Movies that are based real political events haven't proved too popular at the box office. People seem to be so overloaded with it on the news and in every day life that they don't want to pay to see more of it in a cinema. You can't really blame people, but it's often a shame since a lot of these movies are very worthy of the time and money.
That seems to be mainly the case with movies based on the war in Iraq (examples of financially disappointing/failed movies being Lions for Lambs, Rendition and W., to name but a few) and those based on political events past seem to be popular enough. Frost/Nixon is one of those - a film about one of the most watched TV interviews in history.
It was a difficult thing to get right on film, but director Ron Howard, screenwriter Peter Morgan (who also wrote the stage play of the event), and particularly the lead performers make this captivating, riveting stuff that should go unmatched in tension for quite a while in the cinema calendar.
Frost/Nixon is a film that dramatizes the famous interviews between former US President Richard Nixon and TV presenter and interviewer David Frost. It examines Frost's determination to get the interview scheduled, from coming up with the idea right up to the actual interviews themselves. It shows the way in which the two men play off of one another in a tense battle of intellect, charm, and wit.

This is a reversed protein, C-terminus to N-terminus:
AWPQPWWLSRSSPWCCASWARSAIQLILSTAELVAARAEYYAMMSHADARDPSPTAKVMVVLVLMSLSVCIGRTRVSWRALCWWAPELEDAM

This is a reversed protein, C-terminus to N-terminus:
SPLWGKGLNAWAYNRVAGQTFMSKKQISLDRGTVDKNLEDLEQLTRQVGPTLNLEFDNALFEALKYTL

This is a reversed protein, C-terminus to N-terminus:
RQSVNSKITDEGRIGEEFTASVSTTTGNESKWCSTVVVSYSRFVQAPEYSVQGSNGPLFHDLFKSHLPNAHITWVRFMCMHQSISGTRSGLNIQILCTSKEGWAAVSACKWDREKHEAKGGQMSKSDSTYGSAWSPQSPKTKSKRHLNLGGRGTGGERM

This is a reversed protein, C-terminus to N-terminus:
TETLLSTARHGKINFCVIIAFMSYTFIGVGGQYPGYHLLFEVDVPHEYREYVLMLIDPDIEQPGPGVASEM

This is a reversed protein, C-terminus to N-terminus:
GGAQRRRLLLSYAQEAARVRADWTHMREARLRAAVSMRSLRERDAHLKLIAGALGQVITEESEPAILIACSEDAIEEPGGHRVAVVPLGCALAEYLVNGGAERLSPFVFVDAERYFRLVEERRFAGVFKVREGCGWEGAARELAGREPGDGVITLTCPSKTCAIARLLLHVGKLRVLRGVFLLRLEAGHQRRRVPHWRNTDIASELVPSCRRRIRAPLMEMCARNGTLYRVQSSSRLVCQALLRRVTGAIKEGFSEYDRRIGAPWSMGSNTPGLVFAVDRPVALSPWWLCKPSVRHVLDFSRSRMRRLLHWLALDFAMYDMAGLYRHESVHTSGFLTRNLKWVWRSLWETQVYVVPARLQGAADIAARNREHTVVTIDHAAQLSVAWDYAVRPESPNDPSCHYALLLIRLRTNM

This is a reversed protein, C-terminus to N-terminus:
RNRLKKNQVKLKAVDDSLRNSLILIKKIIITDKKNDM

What is always going to give a film like this a sense of credibility is that it's based on a true story - and everybody knows for a fact that it was. This is not one of those films where the director gives you with a subtitle at the beginning, "based on true events," and general audiences usually just have to take their word for it.
This is about one of the most famous interviews, one of the most famous events, ever aired on television. Although the film does dramatize it to make it more exciting and tense to watch, the truth behind it still gives it a backbone of credibility.
What's strange about the film is that even though it's sold in the advertisements as being only about the interviews themselves — and thankfully that is what it is built up to and kept at the heart of it — there's about 30-40 minutes beforehand of examination of what it's like to work in television. It's very reminiscent of the 1976 film Network in that way.